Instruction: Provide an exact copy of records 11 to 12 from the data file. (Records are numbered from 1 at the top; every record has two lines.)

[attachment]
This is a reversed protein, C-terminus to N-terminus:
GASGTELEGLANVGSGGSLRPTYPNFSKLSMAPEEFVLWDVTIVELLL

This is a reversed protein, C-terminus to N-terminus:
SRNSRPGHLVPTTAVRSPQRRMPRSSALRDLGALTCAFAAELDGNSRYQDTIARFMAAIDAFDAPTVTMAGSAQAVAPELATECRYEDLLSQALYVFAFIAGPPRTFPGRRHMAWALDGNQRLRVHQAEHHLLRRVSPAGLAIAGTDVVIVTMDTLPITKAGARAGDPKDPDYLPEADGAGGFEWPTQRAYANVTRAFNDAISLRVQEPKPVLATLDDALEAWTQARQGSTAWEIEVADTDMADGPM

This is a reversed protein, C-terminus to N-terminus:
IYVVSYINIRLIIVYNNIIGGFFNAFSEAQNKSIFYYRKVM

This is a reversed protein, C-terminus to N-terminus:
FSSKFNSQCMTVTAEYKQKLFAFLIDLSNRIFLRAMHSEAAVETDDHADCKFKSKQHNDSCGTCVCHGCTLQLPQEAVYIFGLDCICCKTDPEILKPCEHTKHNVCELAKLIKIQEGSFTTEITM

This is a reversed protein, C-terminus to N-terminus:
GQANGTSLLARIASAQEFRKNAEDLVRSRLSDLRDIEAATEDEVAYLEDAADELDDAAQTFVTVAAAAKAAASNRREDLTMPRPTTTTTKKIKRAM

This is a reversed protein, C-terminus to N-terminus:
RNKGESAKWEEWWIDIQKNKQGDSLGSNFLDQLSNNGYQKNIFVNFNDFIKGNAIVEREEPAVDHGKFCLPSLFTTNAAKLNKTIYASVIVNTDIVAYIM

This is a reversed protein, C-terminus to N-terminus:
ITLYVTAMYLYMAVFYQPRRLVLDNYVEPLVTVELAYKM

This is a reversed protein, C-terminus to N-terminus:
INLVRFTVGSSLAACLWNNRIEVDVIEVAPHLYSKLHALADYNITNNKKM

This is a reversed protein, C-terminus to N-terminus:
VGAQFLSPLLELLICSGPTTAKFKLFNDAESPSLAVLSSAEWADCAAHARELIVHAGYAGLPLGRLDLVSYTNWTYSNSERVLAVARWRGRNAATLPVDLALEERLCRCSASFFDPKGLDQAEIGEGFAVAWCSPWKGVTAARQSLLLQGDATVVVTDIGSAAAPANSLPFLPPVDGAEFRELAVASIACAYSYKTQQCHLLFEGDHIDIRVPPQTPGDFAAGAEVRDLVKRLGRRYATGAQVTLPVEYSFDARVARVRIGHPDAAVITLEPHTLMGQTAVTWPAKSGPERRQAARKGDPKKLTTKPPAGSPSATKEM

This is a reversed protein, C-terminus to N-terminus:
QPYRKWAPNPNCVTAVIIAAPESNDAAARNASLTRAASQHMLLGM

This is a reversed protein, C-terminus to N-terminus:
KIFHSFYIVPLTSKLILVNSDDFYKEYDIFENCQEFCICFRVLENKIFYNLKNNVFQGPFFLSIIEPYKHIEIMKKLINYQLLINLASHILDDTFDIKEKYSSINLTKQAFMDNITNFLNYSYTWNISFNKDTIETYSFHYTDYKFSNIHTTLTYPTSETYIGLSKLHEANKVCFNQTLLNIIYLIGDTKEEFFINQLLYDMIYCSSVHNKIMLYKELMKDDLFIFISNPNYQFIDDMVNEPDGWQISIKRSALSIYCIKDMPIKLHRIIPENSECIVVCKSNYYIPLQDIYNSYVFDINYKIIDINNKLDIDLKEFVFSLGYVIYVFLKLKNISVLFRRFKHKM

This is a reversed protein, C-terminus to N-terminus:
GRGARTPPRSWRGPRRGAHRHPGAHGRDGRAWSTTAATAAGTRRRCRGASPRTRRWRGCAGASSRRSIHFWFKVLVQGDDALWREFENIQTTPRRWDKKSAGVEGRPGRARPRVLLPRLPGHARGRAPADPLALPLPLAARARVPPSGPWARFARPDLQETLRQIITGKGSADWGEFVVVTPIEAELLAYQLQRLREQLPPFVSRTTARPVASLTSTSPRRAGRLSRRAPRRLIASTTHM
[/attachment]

This is a reversed protein, C-terminus to N-terminus:
KIFHSFYIVPLTSKLILVNSDDFYKEYDIFENCQEFCICFRVLENKIFYNLKNNVFQGPFFLSIIEPYKHIEIMKKLINYQLLINLASHILDDTFDIKEKYSSINLTKQAFMDNITNFLNYSYTWNISFNKDTIETYSFHYTDYKFSNIHTTLTYPTSETYIGLSKLHEANKVCFNQTLLNIIYLIGDTKEEFFINQLLYDMIYCSSVHNKIMLYKELMKDDLFIFISNPNYQFIDDMVNEPDGWQISIKRSALSIYCIKDMPIKLHRIIPENSECIVVCKSNYYIPLQDIYNSYVFDINYKIIDINNKLDIDLKEFVFSLGYVIYVFLKLKNISVLFRRFKHKM

This is a reversed protein, C-terminus to N-terminus:
GRGARTPPRSWRGPRRGAHRHPGAHGRDGRAWSTTAATAAGTRRRCRGASPRTRRWRGCAGASSRRSIHFWFKVLVQGDDALWREFENIQTTPRRWDKKSAGVEGRPGRARPRVLLPRLPGHARGRAPADPLALPLPLAARARVPPSGPWARFARPDLQETLRQIITGKGSADWGEFVVVTPIEAELLAYQLQRLREQLPPFVSRTTARPVASLTSTSPRRAGRLSRRAPRRLIASTTHM